2,000-Year-Old Coins Found in Israel
140 gold and silver coins and jewelry were discovered by archeologists near Kiryat Gat.
An estimated 140 gold and silver coins, along with earrings, rings and silver sticks, were discovered by archaeologists near Kiryat Gat, the Israel Antiquities Authority announced today.
The items are believed to date back to Roman times and the researchers said were most likely hidden during the time of the Bar Kokhba revolts, the third major rebellion by the Jews against the Roman Empire.
"The coins that were discovered date to the reigns of the Roman emperors Nero, Nerva and Trajan who ruled the Roman Empire from 54-117 CE," said Emil Aladjem, the excavation’s director. "The coins are adorned with the images of the emperors and on their reverse are cultic portrayals of the emperor, symbols of the brotherhood of warriors and mythological gods such as Jupiter seated on a throne or Jupiter grasping a lightning bolt in his hand.”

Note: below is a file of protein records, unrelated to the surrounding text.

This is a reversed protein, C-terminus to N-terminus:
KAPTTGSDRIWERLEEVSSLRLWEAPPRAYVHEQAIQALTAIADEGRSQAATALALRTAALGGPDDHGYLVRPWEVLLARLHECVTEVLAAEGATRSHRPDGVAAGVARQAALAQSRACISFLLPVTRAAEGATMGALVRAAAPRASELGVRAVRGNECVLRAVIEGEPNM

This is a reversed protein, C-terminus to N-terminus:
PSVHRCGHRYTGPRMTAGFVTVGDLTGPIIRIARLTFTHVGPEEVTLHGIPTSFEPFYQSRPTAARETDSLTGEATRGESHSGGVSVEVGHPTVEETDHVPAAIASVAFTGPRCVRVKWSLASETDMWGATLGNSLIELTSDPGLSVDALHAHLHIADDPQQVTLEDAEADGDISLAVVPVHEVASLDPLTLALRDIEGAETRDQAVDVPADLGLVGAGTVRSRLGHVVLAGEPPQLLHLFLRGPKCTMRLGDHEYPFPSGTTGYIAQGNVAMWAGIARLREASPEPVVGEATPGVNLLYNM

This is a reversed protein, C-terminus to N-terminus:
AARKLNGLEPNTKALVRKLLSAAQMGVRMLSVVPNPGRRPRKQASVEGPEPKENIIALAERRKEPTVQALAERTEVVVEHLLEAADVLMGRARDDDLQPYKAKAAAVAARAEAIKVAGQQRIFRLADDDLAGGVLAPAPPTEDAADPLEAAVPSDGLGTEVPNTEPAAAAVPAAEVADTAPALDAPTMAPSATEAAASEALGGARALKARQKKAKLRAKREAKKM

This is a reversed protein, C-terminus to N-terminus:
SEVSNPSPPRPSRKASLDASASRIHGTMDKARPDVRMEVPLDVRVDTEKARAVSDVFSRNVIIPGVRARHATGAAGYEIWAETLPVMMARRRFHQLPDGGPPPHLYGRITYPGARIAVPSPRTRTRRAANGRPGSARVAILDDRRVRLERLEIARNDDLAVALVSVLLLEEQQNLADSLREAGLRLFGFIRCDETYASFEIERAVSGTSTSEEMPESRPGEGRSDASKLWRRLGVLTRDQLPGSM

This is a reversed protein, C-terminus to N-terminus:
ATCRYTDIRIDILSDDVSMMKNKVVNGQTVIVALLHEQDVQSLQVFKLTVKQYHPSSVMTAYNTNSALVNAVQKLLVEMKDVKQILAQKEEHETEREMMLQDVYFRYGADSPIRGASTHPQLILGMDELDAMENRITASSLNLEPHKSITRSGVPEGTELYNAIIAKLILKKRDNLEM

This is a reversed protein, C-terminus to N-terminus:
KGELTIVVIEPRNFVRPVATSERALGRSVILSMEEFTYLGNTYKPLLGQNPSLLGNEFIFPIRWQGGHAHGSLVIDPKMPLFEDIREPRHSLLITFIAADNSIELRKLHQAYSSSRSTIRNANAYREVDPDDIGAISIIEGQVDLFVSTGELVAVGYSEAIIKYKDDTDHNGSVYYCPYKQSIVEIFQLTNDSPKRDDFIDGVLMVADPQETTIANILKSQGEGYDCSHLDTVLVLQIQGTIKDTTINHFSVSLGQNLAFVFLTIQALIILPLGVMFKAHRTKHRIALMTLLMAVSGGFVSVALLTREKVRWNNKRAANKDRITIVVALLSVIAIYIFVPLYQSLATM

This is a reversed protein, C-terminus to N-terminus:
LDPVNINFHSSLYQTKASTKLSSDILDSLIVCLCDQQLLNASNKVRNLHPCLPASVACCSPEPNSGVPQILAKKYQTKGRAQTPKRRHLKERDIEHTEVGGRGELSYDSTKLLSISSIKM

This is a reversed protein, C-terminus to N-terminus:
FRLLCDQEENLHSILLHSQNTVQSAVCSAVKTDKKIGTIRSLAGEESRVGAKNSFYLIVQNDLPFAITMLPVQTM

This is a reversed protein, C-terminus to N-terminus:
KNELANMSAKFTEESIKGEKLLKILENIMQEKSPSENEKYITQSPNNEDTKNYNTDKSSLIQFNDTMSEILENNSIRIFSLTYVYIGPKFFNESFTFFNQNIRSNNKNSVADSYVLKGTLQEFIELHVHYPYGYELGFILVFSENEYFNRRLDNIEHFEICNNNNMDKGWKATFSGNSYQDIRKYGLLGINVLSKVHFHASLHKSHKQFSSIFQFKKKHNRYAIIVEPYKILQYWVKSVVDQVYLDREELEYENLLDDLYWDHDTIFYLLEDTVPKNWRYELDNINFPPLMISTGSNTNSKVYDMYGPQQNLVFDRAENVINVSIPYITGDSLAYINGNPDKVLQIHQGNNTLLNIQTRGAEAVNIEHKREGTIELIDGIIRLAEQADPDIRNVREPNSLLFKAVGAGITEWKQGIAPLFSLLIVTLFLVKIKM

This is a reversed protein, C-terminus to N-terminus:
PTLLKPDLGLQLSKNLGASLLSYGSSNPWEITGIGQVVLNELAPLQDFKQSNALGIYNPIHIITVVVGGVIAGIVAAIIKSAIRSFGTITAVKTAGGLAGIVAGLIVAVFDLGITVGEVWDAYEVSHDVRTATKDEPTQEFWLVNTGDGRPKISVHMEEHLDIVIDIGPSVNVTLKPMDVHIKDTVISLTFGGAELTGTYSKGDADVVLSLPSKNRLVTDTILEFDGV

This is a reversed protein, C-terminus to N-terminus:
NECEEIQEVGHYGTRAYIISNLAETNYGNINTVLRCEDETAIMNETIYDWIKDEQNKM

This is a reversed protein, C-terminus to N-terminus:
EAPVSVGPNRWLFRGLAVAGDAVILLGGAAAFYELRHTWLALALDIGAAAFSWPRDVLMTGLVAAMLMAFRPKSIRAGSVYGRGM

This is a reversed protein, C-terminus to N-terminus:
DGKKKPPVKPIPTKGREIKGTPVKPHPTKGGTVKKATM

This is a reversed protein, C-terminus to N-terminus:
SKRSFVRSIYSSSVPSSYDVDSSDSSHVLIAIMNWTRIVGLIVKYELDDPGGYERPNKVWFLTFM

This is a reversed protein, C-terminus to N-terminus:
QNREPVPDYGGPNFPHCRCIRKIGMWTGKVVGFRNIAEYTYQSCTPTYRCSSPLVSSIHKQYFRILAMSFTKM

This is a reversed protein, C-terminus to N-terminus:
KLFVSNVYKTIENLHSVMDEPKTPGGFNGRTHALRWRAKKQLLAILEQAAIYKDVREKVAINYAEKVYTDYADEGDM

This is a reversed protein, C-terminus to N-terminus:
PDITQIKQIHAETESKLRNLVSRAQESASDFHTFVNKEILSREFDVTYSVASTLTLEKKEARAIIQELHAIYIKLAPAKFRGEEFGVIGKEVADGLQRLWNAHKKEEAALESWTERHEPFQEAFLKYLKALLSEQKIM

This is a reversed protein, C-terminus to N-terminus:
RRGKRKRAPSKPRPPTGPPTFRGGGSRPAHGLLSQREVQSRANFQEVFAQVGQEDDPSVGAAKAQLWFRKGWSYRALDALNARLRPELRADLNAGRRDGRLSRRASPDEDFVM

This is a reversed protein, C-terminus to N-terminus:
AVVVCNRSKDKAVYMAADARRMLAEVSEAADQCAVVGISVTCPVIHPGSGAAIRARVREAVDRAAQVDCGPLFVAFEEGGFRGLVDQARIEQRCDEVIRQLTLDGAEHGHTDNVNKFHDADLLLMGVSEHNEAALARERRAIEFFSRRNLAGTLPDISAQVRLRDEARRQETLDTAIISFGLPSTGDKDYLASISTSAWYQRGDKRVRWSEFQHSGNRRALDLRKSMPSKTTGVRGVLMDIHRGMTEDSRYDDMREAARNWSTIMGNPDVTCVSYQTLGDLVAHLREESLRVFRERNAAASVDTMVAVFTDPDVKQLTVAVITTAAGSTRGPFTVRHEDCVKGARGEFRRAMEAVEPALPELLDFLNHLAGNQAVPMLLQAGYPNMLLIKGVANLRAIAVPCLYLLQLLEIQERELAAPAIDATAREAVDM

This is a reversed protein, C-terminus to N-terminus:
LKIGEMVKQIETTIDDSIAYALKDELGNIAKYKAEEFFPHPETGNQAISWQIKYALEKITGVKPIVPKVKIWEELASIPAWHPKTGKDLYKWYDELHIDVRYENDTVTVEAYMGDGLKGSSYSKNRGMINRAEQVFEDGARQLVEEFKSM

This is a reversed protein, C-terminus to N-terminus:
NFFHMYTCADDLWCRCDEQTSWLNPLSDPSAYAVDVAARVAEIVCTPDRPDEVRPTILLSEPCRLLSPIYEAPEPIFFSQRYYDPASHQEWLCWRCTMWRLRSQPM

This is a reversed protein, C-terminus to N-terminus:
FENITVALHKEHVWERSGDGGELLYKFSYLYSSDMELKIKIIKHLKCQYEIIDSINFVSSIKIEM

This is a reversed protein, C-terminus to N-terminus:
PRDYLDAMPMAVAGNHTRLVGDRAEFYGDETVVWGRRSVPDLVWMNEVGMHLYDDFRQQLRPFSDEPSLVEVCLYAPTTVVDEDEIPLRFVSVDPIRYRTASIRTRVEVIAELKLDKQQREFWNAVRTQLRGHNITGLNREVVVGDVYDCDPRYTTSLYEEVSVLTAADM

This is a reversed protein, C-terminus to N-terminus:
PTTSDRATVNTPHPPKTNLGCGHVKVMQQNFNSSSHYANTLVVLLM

Ashkelon’s district archaeologist Sa’ar Ganor said he believes the stash was purposely buried to keep it away from enemy hands.
"This is probably an emergency cache that was concealed at the time of impending danger by a wealthy woman who wrapped her jewelry and money in a cloth and hid them deep in the ground prior to or during the Bar Kokhba revolt," he said. "It is now clear that the owner of the hoard never returned to claim it."